3. Fake or keyword names. Nicknames are one thing but stupid fake names like “jonny’s dog” are, well, stupid. And in these scary Google days (for most folks; I don’t really care as much…) keyword names are more dangerous than you can possibly imagine, and people like me won’t accept those comments anyway so you could be wasting your time. No one wants to respond to someone’s fake name and we also feel that either you’re spam or you’re a fly by commenter who’s never coming back.

4. Don’t leave one line comments. Unless you’re a regular and the writer understands your humor (the only time it’s acceptable to leave a one-line comment) it’ll be considered a throw away comment and most people will delete it. One line means you really didn’t have anything to say. I’ll admit that some articles don’t leave a lot to say but come on, you can’t think or more than one line? I’ll offer the caveat that if that one line happens to be a well thought out and long line that it might not be as bad, but it best not start with “It was a dark and stormy night” type of language. lol

5. Try using the writer’s name in the comment. By the way, this one goes for the blog owner as well. Not only is it courteous to name the person who wrote the article but it helps people figure out if you’re a real commenter or not. You get a break if you have to go searching for the writer’s name.

If you’re the blog owner, share your name somewhere to make it easy for people to use your name. Look at my blog; go ahead, look at the thing! My name is in my About area and on my About page. It’s on the top book and in the sales area for both books. It’s in the little thing advertising my YouTube channel. And it’s at the top of every article, just under the title. Why write if you’re not going to tell people who you are? lol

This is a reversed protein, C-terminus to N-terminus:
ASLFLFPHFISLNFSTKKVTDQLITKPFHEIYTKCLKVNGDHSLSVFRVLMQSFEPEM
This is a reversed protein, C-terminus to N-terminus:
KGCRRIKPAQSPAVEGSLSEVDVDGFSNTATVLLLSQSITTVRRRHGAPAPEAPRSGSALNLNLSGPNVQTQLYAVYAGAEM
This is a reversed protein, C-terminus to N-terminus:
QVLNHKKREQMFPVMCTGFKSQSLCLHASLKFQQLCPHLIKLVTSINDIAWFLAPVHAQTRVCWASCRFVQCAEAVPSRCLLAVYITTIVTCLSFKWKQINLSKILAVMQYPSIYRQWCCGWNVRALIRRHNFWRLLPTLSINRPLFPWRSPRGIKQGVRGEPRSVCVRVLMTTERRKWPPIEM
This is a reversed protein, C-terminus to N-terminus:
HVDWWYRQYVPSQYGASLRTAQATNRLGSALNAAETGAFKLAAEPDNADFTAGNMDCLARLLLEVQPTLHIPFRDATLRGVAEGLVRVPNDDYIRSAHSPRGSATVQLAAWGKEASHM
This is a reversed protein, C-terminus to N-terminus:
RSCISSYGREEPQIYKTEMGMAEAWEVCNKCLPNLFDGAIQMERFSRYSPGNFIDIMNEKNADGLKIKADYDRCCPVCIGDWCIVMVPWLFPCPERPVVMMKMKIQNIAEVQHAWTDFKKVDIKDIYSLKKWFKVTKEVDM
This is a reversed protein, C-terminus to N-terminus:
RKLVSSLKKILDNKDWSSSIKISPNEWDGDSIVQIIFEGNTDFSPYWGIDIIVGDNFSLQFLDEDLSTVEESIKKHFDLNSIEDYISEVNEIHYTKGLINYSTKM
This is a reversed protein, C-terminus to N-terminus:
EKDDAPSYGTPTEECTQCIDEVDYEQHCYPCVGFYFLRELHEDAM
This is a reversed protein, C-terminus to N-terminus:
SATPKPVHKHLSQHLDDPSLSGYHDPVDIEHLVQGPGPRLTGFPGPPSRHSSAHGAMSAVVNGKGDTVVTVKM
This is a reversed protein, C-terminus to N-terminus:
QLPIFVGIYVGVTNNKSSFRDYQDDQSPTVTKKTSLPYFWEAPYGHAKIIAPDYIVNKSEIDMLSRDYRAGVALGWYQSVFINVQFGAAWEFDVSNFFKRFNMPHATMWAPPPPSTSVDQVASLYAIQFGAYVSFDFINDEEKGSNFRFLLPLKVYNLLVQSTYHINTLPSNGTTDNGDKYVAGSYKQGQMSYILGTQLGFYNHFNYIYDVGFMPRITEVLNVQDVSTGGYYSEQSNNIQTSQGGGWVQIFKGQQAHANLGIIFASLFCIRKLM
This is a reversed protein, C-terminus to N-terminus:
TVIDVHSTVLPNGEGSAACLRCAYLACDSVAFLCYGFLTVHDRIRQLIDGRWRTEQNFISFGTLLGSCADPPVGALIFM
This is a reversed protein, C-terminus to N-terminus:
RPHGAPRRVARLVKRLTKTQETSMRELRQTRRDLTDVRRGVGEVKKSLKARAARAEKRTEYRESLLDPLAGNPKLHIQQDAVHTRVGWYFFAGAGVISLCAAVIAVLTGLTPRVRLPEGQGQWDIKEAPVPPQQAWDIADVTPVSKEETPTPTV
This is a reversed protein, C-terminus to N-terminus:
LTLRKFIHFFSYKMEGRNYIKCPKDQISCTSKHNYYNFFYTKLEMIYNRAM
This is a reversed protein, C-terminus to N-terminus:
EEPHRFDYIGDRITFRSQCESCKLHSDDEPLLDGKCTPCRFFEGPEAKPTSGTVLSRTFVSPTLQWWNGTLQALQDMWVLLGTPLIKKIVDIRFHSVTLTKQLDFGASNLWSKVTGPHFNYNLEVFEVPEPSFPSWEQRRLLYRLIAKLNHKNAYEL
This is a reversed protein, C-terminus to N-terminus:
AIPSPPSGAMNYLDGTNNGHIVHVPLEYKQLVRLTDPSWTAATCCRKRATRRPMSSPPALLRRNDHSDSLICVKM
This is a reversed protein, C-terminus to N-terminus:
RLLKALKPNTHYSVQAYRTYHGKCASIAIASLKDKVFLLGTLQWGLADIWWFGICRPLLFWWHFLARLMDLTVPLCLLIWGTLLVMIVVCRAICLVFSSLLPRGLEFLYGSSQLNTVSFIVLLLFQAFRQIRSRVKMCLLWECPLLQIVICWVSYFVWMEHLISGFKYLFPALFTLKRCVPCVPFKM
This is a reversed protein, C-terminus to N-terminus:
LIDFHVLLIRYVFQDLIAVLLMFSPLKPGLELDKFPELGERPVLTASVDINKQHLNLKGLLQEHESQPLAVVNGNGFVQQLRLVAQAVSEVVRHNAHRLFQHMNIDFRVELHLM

There you are, 5 tips for being a courteous commenter, and something for the writers as well. So, what do you have to say about these?

50 thoughts on “5 Commenting Courtesies”

  1. It was a dark and stormy night… did I mention I’d like to win the Bulwer-Lytton fiction contest, one of these days? 🙂 It’ll be a bright, still morning when I do!

    Couldn’t resist. But of course, I had to choose between that, and a pithy one-liner. I was afraid you might think I’d developed a lisp, so I decided not to be pithy.

    And MITCH, I agree with absolutely everything you’ve said, but if my comment is at the top level, assume I’m addressing YOU (or the author of the post, in case it’s not you). If it’s a reply – well, helps if they’re nested. And if there’s any ambiguity, of course, I’d name the person I’m replying to.

    I do hope you’ll never penalize me too harshly, though, for my digressions. My indiscretions, maybe – but not my digressions, please!

    1. Holly, you kill me! lol Of course it’s me here; only 14 guest posts in 7 years and all of them a long time ago. And your a master commenter; people could learn some big lessons from you, although I’m wondering how many people you threw off with “pithy”. lol

      And I’d never penalize anyone for their digressions unless they digressed so far that they thought they could eat my piece of cake; we won’t have that kind of thing going on now…